1.        Geoffrey Robinson’s US speaking tour presented an opportunity for a meeting with some of the attorneys who have been deeply involved in the clergy sex abuse crisis in the U.S. as well as with some of the experts who have been part of the overall response to this crisis.

Some of us originally hoped that we would be able to provide Geoff with significant factual information on the U.S. bishops’ response to the crisis.  We hoped he might be able to take this information and share it with officials in the Vatican curia.  This hope was born from our realization that the Vatican’s information sources are limited for the most part to bishops whose reports are understandably subjective and often inaccurate. 

We began with this hope, however our expectations were changed once we had conversed with Geoff and had realized that he is clearly not an “insider.”  The U.S. papal nuncio had asked Geoff to cancel his tour.  The prefect of the Congregation for the Bishops (Cardinal Re) had initiated the move to try to convince Geoff not to speak.  The archbishops and bishops of every diocese where Geoff was scheduled to speak sent letters that were made public.  These letters were consistent in saying the same thing: a) Geoff was not allowed to speak in any Catholic building in the diocese, b) He should cancel his entire speaking tour, c) His book is causing confusion and disunity among the laity.  By the time Geoff had reached California he still had not seen any of the letters and knew of them only through news reports.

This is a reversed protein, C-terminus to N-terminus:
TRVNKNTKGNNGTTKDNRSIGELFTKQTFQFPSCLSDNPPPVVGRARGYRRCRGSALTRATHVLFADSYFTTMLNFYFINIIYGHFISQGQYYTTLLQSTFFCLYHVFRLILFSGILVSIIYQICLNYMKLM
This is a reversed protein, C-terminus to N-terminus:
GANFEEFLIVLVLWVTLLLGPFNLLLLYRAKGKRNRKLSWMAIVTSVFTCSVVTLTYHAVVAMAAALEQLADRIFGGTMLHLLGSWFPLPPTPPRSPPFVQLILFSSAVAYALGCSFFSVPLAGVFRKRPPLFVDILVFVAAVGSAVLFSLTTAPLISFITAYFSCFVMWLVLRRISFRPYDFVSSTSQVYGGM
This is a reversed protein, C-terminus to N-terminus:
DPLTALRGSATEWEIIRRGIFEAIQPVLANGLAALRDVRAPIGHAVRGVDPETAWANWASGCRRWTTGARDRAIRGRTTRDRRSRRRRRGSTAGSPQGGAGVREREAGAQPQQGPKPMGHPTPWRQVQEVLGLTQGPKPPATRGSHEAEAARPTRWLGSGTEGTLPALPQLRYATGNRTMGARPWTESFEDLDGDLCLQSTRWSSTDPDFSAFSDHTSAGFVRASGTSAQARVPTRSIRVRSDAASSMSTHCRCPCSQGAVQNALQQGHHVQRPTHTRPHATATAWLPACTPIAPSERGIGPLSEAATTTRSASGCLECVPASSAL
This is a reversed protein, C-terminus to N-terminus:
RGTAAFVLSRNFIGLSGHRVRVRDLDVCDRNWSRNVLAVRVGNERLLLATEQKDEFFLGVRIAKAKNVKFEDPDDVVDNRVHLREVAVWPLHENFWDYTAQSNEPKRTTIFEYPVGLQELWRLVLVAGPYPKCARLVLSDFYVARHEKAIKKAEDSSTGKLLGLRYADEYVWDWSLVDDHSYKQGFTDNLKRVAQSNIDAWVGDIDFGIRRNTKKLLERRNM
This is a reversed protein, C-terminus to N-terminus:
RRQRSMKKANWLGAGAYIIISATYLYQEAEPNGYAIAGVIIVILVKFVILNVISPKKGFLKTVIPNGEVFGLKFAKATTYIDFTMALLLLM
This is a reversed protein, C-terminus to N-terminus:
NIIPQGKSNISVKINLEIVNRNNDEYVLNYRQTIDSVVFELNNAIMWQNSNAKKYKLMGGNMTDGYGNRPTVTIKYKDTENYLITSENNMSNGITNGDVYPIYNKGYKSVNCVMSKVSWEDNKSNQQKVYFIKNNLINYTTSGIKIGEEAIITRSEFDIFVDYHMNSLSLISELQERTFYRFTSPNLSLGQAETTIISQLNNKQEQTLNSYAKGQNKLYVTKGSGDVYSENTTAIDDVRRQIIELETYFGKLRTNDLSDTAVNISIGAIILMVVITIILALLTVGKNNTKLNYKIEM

Geoff obviously did not cancel his tour.  He maintained the original speaking schedule with the talks being given in non-church related venues.  In the western part of the U.S. the secular press provided excellent coverage; their primary interest, however, was the “dispute” as they saw it, between Bishop Robinson and Cardinal Mahony.  Geoff took the “high road” and did not respond to any invitations by media to escalate the “dispute.”  Geoff expressed it thus: he is here to speak about clerical sexual abuse and the need to explore two areas of systemic causality: the exercise of power by Church authorities and the official teaching on sex and sexuality.  He was not here to engage in a dispute with Cardinal Mahony or any other hierarch.

In his public talks and in his remarks at the meeting with the attorneys and experts he repeated that Pope John Paul II had not shown any leadership in the sex abuse crisis.  He also shared some of his personal experiences in getting to know victims and their families in Australia that led him to put the welfare of the victims above the image of the Church.  He also revealed much of his own personal story and provided a good deal of information about how the Australian Church has responded to the sexual abuse problem.

2.        There are significant differences between the Australian and U.S. experience.  The variance in numbers of Catholics, bishops and priests is itself impressive.  Geoff said there are 42 active bishops in Australia and he believed he could speak with and communicate with 30 of them.  The comparison between the two countries is striking:

Australia: 32 Dioceses; 3,115 Priests; 55 Bishops;
1 Cardinal; 27% of the total Population
 
U.S.A.: 194 Dioceses; 43,000 Priests; 486 Bishops;
17 Cardinals; 23 % of the total Population.